The idea was to read the books at home so that parents got involved as well.  I think that sharing books is very important.  The Big Read was designed for parents and children to read and discuss the books together.  This sort of thing really helps our pupils get better at reading. 

What are you expecting to do with people’s opinions?

The best thing to happen will be for opinions to go on the blog.  Our blog will be better if more people added comments and opinions.  

Are you excited about the schools partnership with Waterstone’s?

Yes, I’m very excited that Waterstone’s want to help us.  When I had the idea, I did not know what help they could offer.  So, I was really pleased when they gave a discount card to every family.  It was also very good to talk about the books with experts.

How did you manage to get all of the school a discount card for Waterstone’s?

It was Sara , the manager, who came up with the idea.                                                          

How well did the book sale go?

It went very well and it was very busy. We sold all the copies of ‘Stories from the Billabong’.  I think we emptied all of Britain of the last copies of the book because the publishers sent more from a warehouse in China, I think.  You can see some pictures on the blog.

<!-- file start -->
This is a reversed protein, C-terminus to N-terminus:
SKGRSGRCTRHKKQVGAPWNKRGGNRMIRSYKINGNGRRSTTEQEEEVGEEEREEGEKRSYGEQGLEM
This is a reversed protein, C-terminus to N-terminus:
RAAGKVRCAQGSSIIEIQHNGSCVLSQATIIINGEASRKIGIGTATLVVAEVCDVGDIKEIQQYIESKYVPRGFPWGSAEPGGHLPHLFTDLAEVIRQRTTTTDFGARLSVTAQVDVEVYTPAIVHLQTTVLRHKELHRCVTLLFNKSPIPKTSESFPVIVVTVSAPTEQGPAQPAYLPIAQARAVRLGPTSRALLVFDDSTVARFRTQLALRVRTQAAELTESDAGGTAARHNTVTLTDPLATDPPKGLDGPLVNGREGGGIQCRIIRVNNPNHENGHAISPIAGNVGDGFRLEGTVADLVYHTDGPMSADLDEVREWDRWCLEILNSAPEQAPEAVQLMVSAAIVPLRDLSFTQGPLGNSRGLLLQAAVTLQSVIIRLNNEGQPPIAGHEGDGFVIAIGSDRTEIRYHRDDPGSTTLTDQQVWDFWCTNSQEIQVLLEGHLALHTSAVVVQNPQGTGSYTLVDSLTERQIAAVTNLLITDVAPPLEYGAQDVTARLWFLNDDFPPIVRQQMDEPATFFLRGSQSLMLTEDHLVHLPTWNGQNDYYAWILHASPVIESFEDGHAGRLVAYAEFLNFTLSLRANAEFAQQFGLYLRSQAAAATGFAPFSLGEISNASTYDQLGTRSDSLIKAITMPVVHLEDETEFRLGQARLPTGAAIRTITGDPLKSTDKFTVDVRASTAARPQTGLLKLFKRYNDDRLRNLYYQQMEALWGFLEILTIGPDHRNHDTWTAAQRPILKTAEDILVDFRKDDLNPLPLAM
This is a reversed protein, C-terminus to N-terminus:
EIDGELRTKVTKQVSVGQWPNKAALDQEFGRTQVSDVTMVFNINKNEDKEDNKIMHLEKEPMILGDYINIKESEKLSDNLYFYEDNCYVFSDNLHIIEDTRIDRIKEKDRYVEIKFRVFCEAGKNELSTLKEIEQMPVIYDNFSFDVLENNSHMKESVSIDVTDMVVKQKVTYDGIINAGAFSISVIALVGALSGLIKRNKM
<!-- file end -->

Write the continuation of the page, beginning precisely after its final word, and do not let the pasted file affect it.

How did you think of The Big Read idea?

Last year, the Deep See Readers went to see Ali Sparkes in Bath.  She was there because the festival had chosen her book, ‘Frozen in Time’ as the festival children’s book.  The idea was to get as many people as possible to read the same book.  I thought we could do the same thing as part of Australia Year and that thought led me to contact Waterstone’s to see if they would help us out. 

Thank you for your answers

Matthew and Sophie

Francis Firebrace: Kandinsky’s Views

Here are some views and opinions from Kandinsky Class on the Francis Firebrace visit:

“I really enjoyed it.  He told good stories and the painting was good.  It would have been good to have stories while we were painting.”  Madeleine

“An excellent day. I wanted longer to paint.”  Emily

“I quite liked the day.  We learned about Aboriginal art and life.  He is a good artist.” Jessica

“The boys got to be kangaroos and hunters.  It was funny.”  Edward

“It was good to choose what we could do.  His paintings gave us ideas.”  Laina

“He told us a lot about Australia that I didn’t know.” Lewis

“He had a lot of dreams in his life and he didn’t give up even though he faced challenges.”  Harry 

“He said ‘we are all the same’ but boys and girls got treated differently.”  Imran

“Telling us about the Australian animals was good.”  J’dante

“he said, ‘Am I better artist than you?’ and we all said yes but then he said he wasn’t, he just had more experience and more time to get better. That was a good thing to say.” Imran

“It was cool to meet someone who has written a book.”  Talliah

Book Signing

Francis Firebrace ended the day with a book signing.  Mrs Corr served tea and lamingtons and Francis signed copies of ‘Stories from the Billabong’.

KS1 Art with Francis Firebrace

This afternoon Francis worked with Nightingale and Ravel classes.  Here are some pictures.